Leading journalist denied bail
Publish date: 12 August 2019
Issue Number: 836
Diary: IBA Legalbrief Africa
Top investigative Tanzanian journalist Erick Kabendera has been charged with money laundering, tax evasion and assisting a criminal racket. The reporter, who was arrested last Monday, was not asked to enter a plea and as the charges are considered too serious for him to be granted bail, he will be remain in custody until his case is heard. Business Day reports that the prosecution alleged that between January 2015 and July 2019 Kabendera 'knowingly furnished assistance in the conduct of affairs of a criminal racket, with intent either to reap profit or other benefit'. He is also accused of failing to pay taxes on an income of $75 000. 'Based on the nature of questions he has been asked since being put under police custody, we believe that his arrest and subsequent prosecution are linked to his work as a journalist,' Kabendera’s lawyer, Jebra Kambole, said. Government spokesman Hassan Abbasi declined to respond directly to the lawyer’s accusations, saying 'if he is charged in court then let’s leave the matter before the court'. Voice of America reports that his trial could take up to three years. His next court date will be on 19 August. The freelance journalist has been critical of President John Magufuli's administration and the ruling Chama Cha Mapinduzi Party in reports carried by The Guardian, The East African, and The Times of London.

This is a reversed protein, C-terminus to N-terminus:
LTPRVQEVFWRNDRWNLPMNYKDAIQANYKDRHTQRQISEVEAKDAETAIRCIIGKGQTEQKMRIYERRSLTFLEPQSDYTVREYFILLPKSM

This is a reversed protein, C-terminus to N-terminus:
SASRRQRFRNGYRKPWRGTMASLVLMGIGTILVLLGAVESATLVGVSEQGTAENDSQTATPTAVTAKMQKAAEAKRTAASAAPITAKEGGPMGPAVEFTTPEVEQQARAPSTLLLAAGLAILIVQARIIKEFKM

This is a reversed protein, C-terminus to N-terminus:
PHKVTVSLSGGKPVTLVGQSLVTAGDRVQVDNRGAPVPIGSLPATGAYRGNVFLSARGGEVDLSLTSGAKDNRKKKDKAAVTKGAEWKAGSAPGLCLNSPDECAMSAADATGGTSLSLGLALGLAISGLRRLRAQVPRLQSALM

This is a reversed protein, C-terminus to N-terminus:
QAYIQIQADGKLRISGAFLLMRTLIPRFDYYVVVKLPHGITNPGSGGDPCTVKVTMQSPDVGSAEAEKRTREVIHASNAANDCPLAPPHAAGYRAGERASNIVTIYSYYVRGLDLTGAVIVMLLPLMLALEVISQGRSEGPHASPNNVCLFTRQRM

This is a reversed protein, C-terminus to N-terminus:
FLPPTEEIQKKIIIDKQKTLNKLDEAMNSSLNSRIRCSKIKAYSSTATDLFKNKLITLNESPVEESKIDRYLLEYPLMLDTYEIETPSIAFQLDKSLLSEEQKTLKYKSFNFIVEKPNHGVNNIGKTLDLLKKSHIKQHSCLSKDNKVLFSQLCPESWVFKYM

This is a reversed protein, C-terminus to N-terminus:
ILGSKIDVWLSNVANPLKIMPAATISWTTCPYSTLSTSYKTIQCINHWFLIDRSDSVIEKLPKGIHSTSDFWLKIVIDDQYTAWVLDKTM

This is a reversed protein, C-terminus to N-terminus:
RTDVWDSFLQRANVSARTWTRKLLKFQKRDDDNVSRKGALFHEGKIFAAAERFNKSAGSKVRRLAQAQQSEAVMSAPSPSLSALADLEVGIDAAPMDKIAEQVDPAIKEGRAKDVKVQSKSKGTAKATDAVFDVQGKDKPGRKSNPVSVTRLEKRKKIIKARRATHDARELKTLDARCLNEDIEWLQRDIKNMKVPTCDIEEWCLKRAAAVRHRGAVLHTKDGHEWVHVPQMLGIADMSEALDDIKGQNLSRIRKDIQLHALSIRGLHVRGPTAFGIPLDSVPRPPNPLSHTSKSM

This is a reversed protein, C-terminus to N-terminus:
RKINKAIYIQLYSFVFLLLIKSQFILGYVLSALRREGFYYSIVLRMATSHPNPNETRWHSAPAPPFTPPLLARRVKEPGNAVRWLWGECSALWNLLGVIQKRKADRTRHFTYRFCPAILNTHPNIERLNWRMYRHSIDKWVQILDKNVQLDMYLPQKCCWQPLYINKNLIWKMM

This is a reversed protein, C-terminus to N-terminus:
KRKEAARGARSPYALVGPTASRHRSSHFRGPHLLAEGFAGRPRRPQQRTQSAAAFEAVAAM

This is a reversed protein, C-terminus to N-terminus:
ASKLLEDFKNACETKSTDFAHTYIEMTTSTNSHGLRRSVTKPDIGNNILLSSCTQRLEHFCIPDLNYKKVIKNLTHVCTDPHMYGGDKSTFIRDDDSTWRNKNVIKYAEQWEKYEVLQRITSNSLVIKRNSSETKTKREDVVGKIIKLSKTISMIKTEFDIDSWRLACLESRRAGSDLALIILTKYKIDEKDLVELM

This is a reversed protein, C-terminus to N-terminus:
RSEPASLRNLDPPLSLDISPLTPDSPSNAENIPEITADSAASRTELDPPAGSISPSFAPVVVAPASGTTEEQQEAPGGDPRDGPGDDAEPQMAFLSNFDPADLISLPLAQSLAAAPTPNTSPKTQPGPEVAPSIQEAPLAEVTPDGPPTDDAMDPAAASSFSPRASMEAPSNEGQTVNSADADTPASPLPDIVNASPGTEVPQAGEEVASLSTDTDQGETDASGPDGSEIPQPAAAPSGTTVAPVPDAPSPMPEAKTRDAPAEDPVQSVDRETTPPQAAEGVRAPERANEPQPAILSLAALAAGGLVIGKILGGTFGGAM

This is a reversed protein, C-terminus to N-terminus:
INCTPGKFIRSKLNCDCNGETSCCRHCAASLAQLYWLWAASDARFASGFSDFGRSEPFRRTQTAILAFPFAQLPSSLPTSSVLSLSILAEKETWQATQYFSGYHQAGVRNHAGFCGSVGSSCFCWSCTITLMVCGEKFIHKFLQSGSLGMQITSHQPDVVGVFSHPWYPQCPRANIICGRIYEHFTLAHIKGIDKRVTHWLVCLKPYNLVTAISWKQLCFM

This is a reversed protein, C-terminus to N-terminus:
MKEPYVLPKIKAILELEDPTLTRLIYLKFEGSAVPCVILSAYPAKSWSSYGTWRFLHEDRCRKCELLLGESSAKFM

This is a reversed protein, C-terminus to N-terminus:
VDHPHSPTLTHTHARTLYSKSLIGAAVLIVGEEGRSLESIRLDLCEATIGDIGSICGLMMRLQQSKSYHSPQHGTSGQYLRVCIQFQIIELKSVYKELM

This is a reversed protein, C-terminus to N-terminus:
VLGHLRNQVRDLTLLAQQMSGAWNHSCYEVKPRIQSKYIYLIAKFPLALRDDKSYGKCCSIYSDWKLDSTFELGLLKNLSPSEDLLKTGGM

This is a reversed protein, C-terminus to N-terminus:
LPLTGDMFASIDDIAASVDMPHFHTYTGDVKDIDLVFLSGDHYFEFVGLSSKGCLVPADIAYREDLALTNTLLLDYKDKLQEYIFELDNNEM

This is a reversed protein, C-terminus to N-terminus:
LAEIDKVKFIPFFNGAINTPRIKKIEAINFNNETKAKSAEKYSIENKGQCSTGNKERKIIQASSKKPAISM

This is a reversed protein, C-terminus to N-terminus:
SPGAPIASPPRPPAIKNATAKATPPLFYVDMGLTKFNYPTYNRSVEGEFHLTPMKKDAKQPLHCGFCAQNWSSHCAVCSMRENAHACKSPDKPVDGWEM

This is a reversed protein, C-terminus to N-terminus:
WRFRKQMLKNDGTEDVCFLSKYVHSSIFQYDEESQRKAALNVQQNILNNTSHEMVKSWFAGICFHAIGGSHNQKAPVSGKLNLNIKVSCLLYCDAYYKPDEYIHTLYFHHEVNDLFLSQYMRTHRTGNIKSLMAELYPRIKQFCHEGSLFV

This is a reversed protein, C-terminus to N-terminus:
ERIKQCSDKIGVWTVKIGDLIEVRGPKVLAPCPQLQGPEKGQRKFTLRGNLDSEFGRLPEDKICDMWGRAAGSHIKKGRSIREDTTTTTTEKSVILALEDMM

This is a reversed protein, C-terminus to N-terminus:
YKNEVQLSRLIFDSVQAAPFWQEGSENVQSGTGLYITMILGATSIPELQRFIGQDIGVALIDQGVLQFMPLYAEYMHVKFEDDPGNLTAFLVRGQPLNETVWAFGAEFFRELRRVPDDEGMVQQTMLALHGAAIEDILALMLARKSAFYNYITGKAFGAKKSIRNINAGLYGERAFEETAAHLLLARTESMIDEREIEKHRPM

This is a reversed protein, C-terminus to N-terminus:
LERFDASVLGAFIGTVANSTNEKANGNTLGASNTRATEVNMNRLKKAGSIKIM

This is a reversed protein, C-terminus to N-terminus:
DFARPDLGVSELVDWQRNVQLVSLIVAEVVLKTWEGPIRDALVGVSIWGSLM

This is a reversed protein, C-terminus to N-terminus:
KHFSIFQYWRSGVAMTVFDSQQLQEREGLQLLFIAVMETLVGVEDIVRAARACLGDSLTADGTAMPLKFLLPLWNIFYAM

Tanzanian MP Tundu Lissu said Kabendera was not the only victim of Magufuli's ‘reign of terror’. Writing in Vanguard Africa, Lissu notes that he is one of many in an increasingly long list of opposition leaders and activists, journalists, bloggers, businessmen and civic and religious leaders who have been targeted because of their political opinions. ‘These abuses committed by the Magufuli regime will only worsen if left unchecked. The crimes of this regime must not only be exposed and denounced – they must also be deterred and punished. It is therefore high time for drastic actions to be taken. Financial sanctions, travel bans and visa restrictions should be imposed against all senior officials in the intelligence and security apparatus, as well as the ruling party political establishment and their families. Ideally, these individuals would be prevented or restricted from travelling or moving money and other assets abroad. These brazen human rights abusers would be made to understand that their state-orchestrated violence and terror against innocent civilians and the political opposition will not go unnoticed nor go unpunished by the international community.’